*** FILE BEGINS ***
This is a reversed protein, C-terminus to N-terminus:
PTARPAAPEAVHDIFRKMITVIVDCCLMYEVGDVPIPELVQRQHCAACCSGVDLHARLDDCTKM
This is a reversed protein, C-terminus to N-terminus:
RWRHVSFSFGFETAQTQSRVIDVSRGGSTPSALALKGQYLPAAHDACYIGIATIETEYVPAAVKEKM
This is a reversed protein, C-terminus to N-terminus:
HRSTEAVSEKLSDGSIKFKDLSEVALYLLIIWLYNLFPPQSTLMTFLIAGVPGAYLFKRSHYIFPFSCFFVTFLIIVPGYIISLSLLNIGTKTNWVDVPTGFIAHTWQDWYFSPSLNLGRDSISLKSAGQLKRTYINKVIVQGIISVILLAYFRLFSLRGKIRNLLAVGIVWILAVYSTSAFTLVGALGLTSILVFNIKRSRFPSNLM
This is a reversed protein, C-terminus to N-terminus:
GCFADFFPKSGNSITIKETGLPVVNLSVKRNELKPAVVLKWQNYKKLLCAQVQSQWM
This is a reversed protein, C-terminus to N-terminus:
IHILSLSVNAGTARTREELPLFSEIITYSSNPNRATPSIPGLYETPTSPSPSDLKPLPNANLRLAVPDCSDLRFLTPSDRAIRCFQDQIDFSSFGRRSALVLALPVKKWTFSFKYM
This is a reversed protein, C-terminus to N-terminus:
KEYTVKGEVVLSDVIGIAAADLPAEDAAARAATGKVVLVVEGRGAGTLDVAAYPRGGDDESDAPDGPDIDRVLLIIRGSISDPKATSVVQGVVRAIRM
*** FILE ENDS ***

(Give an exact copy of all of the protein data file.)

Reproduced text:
This is a reversed protein, C-terminus to N-terminus:
PTARPAAPEAVHDIFRKMITVIVDCCLMYEVGDVPIPELVQRQHCAACCSGVDLHARLDDCTKM
This is a reversed protein, C-terminus to N-terminus:
RWRHVSFSFGFETAQTQSRVIDVSRGGSTPSALALKGQYLPAAHDACYIGIATIETEYVPAAVKEKM
This is a reversed protein, C-terminus to N-terminus:
HRSTEAVSEKLSDGSIKFKDLSEVALYLLIIWLYNLFPPQSTLMTFLIAGVPGAYLFKRSHYIFPFSCFFVTFLIIVPGYIISLSLLNIGTKTNWVDVPTGFIAHTWQDWYFSPSLNLGRDSISLKSAGQLKRTYINKVIVQGIISVILLAYFRLFSLRGKIRNLLAVGIVWILAVYSTSAFTLVGALGLTSILVFNIKRSRFPSNLM
This is a reversed protein, C-terminus to N-terminus:
GCFADFFPKSGNSITIKETGLPVVNLSVKRNELKPAVVLKWQNYKKLLCAQVQSQWM
This is a reversed protein, C-terminus to N-terminus:
IHILSLSVNAGTARTREELPLFSEIITYSSNPNRATPSIPGLYETPTSPSPSDLKPLPNANLRLAVPDCSDLRFLTPSDRAIRCFQDQIDFSSFGRRSALVLALPVKKWTFSFKYM
This is a reversed protein, C-terminus to N-terminus:
KEYTVKGEVVLSDVIGIAAADLPAEDAAARAATGKVVLVVEGRGAGTLDVAAYPRGGDDESDAPDGPDIDRVLLIIRGSISDPKATSVVQGVVRAIRM